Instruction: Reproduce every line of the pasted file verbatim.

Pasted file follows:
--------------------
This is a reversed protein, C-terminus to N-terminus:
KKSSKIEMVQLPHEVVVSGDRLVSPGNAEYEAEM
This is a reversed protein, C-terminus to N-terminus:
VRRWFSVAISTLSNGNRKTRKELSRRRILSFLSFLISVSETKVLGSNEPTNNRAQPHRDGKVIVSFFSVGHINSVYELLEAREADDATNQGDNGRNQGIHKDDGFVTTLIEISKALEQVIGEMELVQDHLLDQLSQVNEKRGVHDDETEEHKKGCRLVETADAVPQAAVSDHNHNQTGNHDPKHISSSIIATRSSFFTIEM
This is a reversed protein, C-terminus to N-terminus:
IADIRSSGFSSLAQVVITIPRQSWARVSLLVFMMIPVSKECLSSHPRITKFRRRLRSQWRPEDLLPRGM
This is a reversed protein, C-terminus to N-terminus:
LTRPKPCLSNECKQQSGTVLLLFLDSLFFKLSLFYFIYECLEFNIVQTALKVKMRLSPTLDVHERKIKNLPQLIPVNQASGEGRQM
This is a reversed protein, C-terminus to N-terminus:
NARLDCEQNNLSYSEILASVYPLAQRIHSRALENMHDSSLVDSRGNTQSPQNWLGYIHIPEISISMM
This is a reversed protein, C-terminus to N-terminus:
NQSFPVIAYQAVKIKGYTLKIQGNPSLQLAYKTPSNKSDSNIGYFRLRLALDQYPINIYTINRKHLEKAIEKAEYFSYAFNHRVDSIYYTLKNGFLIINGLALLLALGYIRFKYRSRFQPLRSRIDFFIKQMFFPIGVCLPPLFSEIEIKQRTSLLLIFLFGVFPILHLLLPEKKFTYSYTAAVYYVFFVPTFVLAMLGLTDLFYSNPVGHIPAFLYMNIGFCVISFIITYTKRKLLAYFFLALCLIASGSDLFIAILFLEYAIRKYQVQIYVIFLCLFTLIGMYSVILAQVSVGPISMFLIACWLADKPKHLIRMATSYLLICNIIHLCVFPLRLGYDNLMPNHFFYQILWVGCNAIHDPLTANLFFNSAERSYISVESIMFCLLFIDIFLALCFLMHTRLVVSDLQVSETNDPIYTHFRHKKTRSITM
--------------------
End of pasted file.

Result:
This is a reversed protein, C-terminus to N-terminus:
KKSSKIEMVQLPHEVVVSGDRLVSPGNAEYEAEM
This is a reversed protein, C-terminus to N-terminus:
VRRWFSVAISTLSNGNRKTRKELSRRRILSFLSFLISVSETKVLGSNEPTNNRAQPHRDGKVIVSFFSVGHINSVYELLEAREADDATNQGDNGRNQGIHKDDGFVTTLIEISKALEQVIGEMELVQDHLLDQLSQVNEKRGVHDDETEEHKKGCRLVETADAVPQAAVSDHNHNQTGNHDPKHISSSIIATRSSFFTIEM
This is a reversed protein, C-terminus to N-terminus:
IADIRSSGFSSLAQVVITIPRQSWARVSLLVFMMIPVSKECLSSHPRITKFRRRLRSQWRPEDLLPRGM
This is a reversed protein, C-terminus to N-terminus:
LTRPKPCLSNECKQQSGTVLLLFLDSLFFKLSLFYFIYECLEFNIVQTALKVKMRLSPTLDVHERKIKNLPQLIPVNQASGEGRQM
This is a reversed protein, C-terminus to N-terminus:
NARLDCEQNNLSYSEILASVYPLAQRIHSRALENMHDSSLVDSRGNTQSPQNWLGYIHIPEISISMM
This is a reversed protein, C-terminus to N-terminus:
NQSFPVIAYQAVKIKGYTLKIQGNPSLQLAYKTPSNKSDSNIGYFRLRLALDQYPINIYTINRKHLEKAIEKAEYFSYAFNHRVDSIYYTLKNGFLIINGLALLLALGYIRFKYRSRFQPLRSRIDFFIKQMFFPIGVCLPPLFSEIEIKQRTSLLLIFLFGVFPILHLLLPEKKFTYSYTAAVYYVFFVPTFVLAMLGLTDLFYSNPVGHIPAFLYMNIGFCVISFIITYTKRKLLAYFFLALCLIASGSDLFIAILFLEYAIRKYQVQIYVIFLCLFTLIGMYSVILAQVSVGPISMFLIACWLADKPKHLIRMATSYLLICNIIHLCVFPLRLGYDNLMPNHFFYQILWVGCNAIHDPLTANLFFNSAERSYISVESIMFCLLFIDIFLALCFLMHTRLVVSDLQVSETNDPIYTHFRHKKTRSITM